Hurricane Epsilon dumps solid surf at Rincon, Puerto Rico.
Hurricane Epsilon surprised everyone yesterday by turning into a large category 3 hurricane. Yes, we have a major hurricane with a greek letter for a name at the end of October. This powerful storm should produce some very large swell for today that should linger on through the weekend. The extratropical transition and resulting combination with a cold-front should continue to keep the waves rolling in after the tropical swell fades out. When I saw 11.8ft at 14.3 seconds on the San Juan buoy last night it was clear that this storm was beating all expectations. More exposed parts of the island such as the north coast of Puerto Rico should be all time. The winds will remain south for the next couple of days before going east. So yes, you’re reading this correctly – solid swell and light winds for several days. Followed by more swell with offshore winds for many spots here in Rincon. Be safe and have fun!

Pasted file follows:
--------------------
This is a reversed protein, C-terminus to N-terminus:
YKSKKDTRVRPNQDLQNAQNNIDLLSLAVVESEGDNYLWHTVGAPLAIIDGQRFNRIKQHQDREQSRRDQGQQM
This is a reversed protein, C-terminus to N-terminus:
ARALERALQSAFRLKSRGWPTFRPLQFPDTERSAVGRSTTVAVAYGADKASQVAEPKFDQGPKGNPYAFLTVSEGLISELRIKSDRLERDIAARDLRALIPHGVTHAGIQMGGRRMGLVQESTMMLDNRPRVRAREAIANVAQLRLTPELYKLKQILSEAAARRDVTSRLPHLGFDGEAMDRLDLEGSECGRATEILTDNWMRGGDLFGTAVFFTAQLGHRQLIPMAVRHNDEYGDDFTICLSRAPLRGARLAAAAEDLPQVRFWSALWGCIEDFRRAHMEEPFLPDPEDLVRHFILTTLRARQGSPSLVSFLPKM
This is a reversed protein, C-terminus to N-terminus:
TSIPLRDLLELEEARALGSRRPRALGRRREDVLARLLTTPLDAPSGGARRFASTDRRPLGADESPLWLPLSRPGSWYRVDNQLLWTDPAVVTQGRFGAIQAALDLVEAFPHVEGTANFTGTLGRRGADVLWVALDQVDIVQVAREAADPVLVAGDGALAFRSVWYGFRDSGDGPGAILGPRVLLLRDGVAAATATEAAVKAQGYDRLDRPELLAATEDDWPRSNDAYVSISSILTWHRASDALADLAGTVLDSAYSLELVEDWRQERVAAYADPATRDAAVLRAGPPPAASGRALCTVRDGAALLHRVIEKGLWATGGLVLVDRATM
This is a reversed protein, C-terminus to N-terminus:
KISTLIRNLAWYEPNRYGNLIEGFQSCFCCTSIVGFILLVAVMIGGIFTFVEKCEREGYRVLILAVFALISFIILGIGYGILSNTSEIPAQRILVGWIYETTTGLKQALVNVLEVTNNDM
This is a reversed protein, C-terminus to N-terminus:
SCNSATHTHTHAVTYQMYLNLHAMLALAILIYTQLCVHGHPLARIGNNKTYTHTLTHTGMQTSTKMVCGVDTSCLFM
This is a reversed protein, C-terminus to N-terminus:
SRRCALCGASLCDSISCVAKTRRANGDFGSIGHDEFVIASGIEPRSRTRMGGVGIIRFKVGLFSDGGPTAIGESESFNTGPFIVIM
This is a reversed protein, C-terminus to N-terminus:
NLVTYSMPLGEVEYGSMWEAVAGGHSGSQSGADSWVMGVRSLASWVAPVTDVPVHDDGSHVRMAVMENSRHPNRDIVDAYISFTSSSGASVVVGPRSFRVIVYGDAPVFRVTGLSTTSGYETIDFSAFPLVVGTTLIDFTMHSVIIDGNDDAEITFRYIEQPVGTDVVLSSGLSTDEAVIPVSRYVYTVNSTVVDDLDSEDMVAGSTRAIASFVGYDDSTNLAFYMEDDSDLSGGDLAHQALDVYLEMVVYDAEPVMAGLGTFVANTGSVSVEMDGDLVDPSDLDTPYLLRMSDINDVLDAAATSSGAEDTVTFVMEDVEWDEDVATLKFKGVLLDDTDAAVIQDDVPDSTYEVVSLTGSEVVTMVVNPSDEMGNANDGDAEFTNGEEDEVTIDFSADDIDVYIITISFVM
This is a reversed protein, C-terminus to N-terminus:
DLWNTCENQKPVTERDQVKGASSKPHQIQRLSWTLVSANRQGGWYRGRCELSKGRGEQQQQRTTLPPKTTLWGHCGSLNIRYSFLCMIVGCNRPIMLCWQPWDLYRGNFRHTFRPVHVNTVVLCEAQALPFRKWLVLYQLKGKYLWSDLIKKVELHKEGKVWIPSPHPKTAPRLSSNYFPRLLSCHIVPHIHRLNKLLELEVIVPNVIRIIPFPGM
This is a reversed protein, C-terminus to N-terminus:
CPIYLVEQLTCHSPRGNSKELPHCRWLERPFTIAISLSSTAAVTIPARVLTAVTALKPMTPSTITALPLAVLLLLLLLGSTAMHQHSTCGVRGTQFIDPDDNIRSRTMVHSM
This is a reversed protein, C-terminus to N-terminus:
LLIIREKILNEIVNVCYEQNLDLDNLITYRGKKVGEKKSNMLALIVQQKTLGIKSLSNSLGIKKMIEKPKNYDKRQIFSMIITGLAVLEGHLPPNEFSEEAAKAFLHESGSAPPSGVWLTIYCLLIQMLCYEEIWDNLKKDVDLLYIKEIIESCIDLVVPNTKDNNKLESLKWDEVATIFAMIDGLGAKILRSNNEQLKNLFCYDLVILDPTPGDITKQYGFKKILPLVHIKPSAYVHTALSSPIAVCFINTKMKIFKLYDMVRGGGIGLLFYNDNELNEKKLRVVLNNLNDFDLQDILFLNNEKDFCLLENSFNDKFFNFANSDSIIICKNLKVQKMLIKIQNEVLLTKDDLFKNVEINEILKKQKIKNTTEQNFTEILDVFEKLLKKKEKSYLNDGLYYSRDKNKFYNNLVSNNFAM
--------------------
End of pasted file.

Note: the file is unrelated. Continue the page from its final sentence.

Using Automated Forecast Tools:
Remember that no matter what a computer model tells you, what you see on the beach might be completely different. That's why i go take pictures of the beach every day. These tools help give an idea of what to expect, but weather prediction is not always exact especially the further out you try to forecast. Surf forecasting takes into account the general correlation between past weather data and resulting surf conditions. Another thing to keep in mind is the difference between actual swell height and the face height of the rideable wave it creates. For example. When the waves are forecast to have a 6ft swell at 13 seconds or higher with a NW angle we normally get waves that most people would call double over-head on sets. Swell angle is also important, especially for shorter period swell (9-11 seconds). For example 3ft at 11 seconds from the NW will make a bigger wave than 4ft at 9 seconds from the NE. Normally longer period swell (13+ seconds) will be more powerful and keep the surf size a little better even if the angle isn't a direct hit to Rincon. Generally any swell less than 9 seconds is super weak here in Rincon unless it has a lot of west in it. Also, most NE swell under 12 seconds is weak and mushy. 2ft at 8 seconds is generally small to flat. ENE swell will almost never make it into Rincon unless it was something like 10ft at 18 seconds from the ENE.